Jeffrey Goldberg of the Atlantic Magazine wrote in the Bloomberg View that President Barack Obama has recently said that Israel does not know what its own best interests area. The U.S. chief executive has had a famously contentious relationship with Israeli Premier Binyamin Netanyahu, while also seeing his commitment to the security of Israel questioned. According to Goldberg, when informed about Israel’s decision to go ahead with plans to build in a settlement area, "Obama, who has a famously contentious relationship with the prime minister, didn’t even bother getting angry," adding that the president told several people that this sort of behavior on Netanyahu’s part is what he has come to expect, and he suggested that he has become inured to what he sees as self-defeating policies of his Israeli counterpart.
Goldberg wrote, "In the weeks after the UN vote, Obama said privately and repeatedly, 'Israel doesn’t know what its own best interests are.' With each new settlement announcement, in Obama’s view, Netanyahu is moving his country down a path toward near-total isolation." According to Goldberg, Obama "has become convinced that Netanyahu is so captive to the settler lobby, and so uninterested in making anything more than the slightest conciliatory gesture toward Palestinian moderates, that an investment of presidential interest in the peace process wouldn’t be a wise use of his time."
"For Israel," Goldberg predicts, "the short-term consequences of Obama’s frustration are limited. The U.S. won’t cut off its aid to Israel, and Obama’s effort to thwart Iran’s nuclear ambitions will continue whether or not he’s fed up with Netanyahu. But it is in terms of American diplomatic protection – among the Europeans and especially at the UN – that Israel may one day soon notice a significant shift."
Warning that the U.S. may not support Israel in coming U.N. votes, such as the one that affirmed the Palestinian Authority's status as a nation status, Goldberg predicted that Obama may eventually offer "a public vision of what a state of Palestine should look like," and which would have its capital in East Jerusalem.
Tzipi Livni, who chairs the HaTnua party and is a former Deputy Prime Minister, said in a January 15 press conference that a “citizen’s appeal” is necessary to change the current Israeli government’s tactics and thus avoid isolation. An ardent nationalist, Livni said "All Israeli citizens should have received a wake-up call this morning, “ adding, "Everybody who has not yet awakened, everyone who still thinks things will be fine -- got up this morning to very sharp and clear statements by the U.S. President who said that the Israeli Prime Minister is leading the State of Israel towards severe isolation."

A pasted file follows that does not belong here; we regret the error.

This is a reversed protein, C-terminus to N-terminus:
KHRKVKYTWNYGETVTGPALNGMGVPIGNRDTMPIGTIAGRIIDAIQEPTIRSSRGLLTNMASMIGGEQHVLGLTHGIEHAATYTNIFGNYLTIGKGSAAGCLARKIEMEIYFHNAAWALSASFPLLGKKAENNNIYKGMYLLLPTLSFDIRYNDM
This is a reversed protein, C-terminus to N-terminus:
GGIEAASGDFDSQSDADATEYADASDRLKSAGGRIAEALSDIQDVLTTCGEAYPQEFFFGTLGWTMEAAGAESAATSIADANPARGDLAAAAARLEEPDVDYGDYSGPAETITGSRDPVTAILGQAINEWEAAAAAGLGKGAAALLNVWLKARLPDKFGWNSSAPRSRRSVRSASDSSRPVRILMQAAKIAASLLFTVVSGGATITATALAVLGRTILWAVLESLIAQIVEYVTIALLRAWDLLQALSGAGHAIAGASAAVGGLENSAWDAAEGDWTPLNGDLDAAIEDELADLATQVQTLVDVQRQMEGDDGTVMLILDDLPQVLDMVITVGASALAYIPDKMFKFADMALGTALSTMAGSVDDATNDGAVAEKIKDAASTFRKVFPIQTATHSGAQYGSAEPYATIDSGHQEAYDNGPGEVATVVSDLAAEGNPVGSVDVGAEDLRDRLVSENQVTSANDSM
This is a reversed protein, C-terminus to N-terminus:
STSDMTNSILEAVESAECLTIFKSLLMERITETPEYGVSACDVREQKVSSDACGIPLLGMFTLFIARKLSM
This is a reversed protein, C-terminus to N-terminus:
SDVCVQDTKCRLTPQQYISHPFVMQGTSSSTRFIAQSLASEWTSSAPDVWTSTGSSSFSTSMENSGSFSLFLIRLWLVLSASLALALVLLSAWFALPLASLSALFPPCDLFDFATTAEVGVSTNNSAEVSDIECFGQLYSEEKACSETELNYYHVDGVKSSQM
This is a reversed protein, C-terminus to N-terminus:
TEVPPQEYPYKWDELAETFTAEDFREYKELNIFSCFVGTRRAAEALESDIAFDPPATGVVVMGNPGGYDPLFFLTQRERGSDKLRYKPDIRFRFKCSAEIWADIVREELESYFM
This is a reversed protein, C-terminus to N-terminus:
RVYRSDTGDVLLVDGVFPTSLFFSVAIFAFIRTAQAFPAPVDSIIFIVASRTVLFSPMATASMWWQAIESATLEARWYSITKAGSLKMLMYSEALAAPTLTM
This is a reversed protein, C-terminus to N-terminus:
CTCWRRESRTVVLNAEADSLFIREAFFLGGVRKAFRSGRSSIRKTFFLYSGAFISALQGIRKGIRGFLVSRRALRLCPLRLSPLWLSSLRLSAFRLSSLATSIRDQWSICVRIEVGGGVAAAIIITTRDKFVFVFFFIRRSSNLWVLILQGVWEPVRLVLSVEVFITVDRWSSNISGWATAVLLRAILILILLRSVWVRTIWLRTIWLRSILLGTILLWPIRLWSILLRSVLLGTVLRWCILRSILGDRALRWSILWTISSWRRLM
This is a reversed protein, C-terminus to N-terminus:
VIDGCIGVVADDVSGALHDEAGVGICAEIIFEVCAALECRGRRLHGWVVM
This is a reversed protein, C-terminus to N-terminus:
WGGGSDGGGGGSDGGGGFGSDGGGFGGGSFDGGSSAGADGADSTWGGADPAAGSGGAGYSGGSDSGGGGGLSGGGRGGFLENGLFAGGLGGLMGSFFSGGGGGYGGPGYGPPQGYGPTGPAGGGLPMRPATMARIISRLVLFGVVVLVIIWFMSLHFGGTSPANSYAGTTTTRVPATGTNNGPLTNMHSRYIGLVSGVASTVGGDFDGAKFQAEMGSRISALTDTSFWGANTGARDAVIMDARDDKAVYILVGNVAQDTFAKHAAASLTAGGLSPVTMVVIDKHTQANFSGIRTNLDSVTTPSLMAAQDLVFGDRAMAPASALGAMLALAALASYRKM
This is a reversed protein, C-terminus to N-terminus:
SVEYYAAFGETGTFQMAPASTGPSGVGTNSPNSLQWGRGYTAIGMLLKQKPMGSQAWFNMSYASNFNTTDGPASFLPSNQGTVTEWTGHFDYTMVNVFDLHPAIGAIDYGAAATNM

Livni also warned, "If a dramatic change does not occur and those sitting on the fence do not come out to vote -- Israel will continue to be led into isolation which will lead to violence and the impact we are already seeing in the economic situation." She added that strains between the U.S. and Israel should not be risked. "The United States is a key part of Israel's national security," said Livni. "You can like or dislike the President of the United States, but we're talking about our greatest friendship and the security of Israel, so these things should awake every Israeli citizen. This is a wake-up call."
Livni, who founded her party in December 2012, referred to the so-far stymied negotiations between the Jewish State and the Palestinian Authority. Avoiding negotiation, she said, only leads to further isolation and thus unilateral moves by the PA. "It was a very big achievement for the Palestinians at the UN," said Livni. "Unfortunately, it's not good and I think that if there were negotiations we would not have seen them grab a Palestinian state at the United Nations."
"Today we can go back into negotiations without all the preconditions of the last four years. Once Israel initiates this and the world stands with us we will be able to do this," she added. "As someone who led the negotiations with the Palestinians and was in the negotiation room I can tell you -- it is not impossible. There is no risk to Israel but rather the contrary. The greater risk would be not trying."
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